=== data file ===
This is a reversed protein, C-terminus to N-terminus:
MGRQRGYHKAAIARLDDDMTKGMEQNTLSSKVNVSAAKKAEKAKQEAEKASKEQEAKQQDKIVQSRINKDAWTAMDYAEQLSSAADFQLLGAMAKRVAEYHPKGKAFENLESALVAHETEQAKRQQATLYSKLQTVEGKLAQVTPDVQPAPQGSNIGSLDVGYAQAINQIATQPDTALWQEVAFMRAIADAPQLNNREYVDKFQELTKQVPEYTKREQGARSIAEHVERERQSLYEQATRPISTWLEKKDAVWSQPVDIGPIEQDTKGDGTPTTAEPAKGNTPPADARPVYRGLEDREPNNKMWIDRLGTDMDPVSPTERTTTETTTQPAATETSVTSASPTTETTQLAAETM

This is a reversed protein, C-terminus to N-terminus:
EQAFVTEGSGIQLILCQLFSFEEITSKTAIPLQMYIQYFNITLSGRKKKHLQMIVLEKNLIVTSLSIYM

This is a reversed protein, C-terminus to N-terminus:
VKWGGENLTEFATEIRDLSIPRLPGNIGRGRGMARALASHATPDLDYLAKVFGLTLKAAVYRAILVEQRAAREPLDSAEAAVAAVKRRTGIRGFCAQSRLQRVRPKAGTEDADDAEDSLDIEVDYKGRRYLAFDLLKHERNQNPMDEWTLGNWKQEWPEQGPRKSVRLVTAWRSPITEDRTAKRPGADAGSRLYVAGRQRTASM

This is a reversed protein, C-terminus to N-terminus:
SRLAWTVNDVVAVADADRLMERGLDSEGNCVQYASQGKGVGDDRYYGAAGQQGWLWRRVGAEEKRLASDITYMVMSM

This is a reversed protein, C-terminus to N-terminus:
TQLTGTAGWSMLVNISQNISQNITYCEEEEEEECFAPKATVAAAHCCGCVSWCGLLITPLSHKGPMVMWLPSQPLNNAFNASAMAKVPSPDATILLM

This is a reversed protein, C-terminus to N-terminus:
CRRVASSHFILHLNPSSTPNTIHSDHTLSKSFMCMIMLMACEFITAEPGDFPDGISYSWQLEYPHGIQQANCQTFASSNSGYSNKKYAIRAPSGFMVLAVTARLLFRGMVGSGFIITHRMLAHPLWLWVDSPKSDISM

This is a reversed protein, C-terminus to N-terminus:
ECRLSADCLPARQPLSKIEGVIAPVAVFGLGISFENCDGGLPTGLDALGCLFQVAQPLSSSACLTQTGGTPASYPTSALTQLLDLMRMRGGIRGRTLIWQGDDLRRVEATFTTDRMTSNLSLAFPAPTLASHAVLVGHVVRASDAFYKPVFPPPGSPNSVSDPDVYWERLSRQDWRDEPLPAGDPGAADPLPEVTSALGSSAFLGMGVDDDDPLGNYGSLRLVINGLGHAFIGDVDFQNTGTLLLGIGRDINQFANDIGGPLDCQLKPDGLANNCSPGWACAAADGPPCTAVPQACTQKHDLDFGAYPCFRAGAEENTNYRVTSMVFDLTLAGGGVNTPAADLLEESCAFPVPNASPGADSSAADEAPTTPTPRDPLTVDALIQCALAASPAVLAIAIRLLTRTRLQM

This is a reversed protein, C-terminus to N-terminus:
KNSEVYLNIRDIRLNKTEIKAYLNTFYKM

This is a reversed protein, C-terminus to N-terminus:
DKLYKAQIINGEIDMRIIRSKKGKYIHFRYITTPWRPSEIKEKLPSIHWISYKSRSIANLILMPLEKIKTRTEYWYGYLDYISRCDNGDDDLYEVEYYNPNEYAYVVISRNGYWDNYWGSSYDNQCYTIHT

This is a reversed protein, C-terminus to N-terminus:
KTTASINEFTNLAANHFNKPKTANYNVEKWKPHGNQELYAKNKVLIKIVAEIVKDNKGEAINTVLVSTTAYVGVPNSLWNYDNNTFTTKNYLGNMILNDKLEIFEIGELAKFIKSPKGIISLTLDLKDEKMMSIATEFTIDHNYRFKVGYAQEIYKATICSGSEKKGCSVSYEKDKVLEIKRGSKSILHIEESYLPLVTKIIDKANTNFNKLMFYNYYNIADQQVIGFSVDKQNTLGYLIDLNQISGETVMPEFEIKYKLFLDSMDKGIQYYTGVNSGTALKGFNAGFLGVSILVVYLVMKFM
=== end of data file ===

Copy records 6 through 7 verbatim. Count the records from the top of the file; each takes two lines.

This is a reversed protein, C-terminus to N-terminus:
CRRVASSHFILHLNPSSTPNTIHSDHTLSKSFMCMIMLMACEFITAEPGDFPDGISYSWQLEYPHGIQQANCQTFASSNSGYSNKKYAIRAPSGFMVLAVTARLLFRGMVGSGFIITHRMLAHPLWLWVDSPKSDISM

This is a reversed protein, C-terminus to N-terminus:
ECRLSADCLPARQPLSKIEGVIAPVAVFGLGISFENCDGGLPTGLDALGCLFQVAQPLSSSACLTQTGGTPASYPTSALTQLLDLMRMRGGIRGRTLIWQGDDLRRVEATFTTDRMTSNLSLAFPAPTLASHAVLVGHVVRASDAFYKPVFPPPGSPNSVSDPDVYWERLSRQDWRDEPLPAGDPGAADPLPEVTSALGSSAFLGMGVDDDDPLGNYGSLRLVINGLGHAFIGDVDFQNTGTLLLGIGRDINQFANDIGGPLDCQLKPDGLANNCSPGWACAAADGPPCTAVPQACTQKHDLDFGAYPCFRAGAEENTNYRVTSMVFDLTLAGGGVNTPAADLLEESCAFPVPNASPGADSSAADEAPTTPTPRDPLTVDALIQCALAASPAVLAIAIRLLTRTRLQM